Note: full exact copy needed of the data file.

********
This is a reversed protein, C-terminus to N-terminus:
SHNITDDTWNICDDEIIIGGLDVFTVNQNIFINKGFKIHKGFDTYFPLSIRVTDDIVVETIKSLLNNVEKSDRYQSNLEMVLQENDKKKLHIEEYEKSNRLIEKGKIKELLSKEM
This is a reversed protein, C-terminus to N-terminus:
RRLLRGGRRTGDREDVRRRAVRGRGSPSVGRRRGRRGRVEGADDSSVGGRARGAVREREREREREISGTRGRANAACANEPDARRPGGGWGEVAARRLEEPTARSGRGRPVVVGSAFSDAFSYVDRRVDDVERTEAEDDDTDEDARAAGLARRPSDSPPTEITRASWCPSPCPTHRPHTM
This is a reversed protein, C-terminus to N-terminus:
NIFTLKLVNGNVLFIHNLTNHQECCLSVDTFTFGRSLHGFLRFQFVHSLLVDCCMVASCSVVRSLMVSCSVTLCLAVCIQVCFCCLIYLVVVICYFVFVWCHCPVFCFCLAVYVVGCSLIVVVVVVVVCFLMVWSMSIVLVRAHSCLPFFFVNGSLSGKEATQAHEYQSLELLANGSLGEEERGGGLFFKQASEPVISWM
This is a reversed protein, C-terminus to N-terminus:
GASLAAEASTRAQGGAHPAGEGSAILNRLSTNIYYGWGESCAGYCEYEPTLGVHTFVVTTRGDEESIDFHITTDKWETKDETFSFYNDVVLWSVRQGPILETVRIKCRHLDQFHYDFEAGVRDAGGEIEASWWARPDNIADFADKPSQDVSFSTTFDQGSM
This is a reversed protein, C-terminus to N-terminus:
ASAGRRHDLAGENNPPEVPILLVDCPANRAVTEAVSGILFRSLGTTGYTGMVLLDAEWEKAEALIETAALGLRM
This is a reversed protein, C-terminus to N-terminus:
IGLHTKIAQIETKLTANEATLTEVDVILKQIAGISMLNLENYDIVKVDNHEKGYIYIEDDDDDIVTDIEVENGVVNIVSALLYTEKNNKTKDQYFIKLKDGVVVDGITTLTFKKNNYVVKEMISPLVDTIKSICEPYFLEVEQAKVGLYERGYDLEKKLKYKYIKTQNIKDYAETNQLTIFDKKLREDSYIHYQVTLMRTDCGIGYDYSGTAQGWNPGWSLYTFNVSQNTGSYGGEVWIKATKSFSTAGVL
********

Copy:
This is a reversed protein, C-terminus to N-terminus:
SHNITDDTWNICDDEIIIGGLDVFTVNQNIFINKGFKIHKGFDTYFPLSIRVTDDIVVETIKSLLNNVEKSDRYQSNLEMVLQENDKKKLHIEEYEKSNRLIEKGKIKELLSKEM
This is a reversed protein, C-terminus to N-terminus:
RRLLRGGRRTGDREDVRRRAVRGRGSPSVGRRRGRRGRVEGADDSSVGGRARGAVREREREREREISGTRGRANAACANEPDARRPGGGWGEVAARRLEEPTARSGRGRPVVVGSAFSDAFSYVDRRVDDVERTEAEDDDTDEDARAAGLARRPSDSPPTEITRASWCPSPCPTHRPHTM
This is a reversed protein, C-terminus to N-terminus:
NIFTLKLVNGNVLFIHNLTNHQECCLSVDTFTFGRSLHGFLRFQFVHSLLVDCCMVASCSVVRSLMVSCSVTLCLAVCIQVCFCCLIYLVVVICYFVFVWCHCPVFCFCLAVYVVGCSLIVVVVVVVVCFLMVWSMSIVLVRAHSCLPFFFVNGSLSGKEATQAHEYQSLELLANGSLGEEERGGGLFFKQASEPVISWM
This is a reversed protein, C-terminus to N-terminus:
GASLAAEASTRAQGGAHPAGEGSAILNRLSTNIYYGWGESCAGYCEYEPTLGVHTFVVTTRGDEESIDFHITTDKWETKDETFSFYNDVVLWSVRQGPILETVRIKCRHLDQFHYDFEAGVRDAGGEIEASWWARPDNIADFADKPSQDVSFSTTFDQGSM
This is a reversed protein, C-terminus to N-terminus:
ASAGRRHDLAGENNPPEVPILLVDCPANRAVTEAVSGILFRSLGTTGYTGMVLLDAEWEKAEALIETAALGLRM
This is a reversed protein, C-terminus to N-terminus:
IGLHTKIAQIETKLTANEATLTEVDVILKQIAGISMLNLENYDIVKVDNHEKGYIYIEDDDDDIVTDIEVENGVVNIVSALLYTEKNNKTKDQYFIKLKDGVVVDGITTLTFKKNNYVVKEMISPLVDTIKSICEPYFLEVEQAKVGLYERGYDLEKKLKYKYIKTQNIKDYAETNQLTIFDKKLREDSYIHYQVTLMRTDCGIGYDYSGTAQGWNPGWSLYTFNVSQNTGSYGGEVWIKATKSFSTAGVL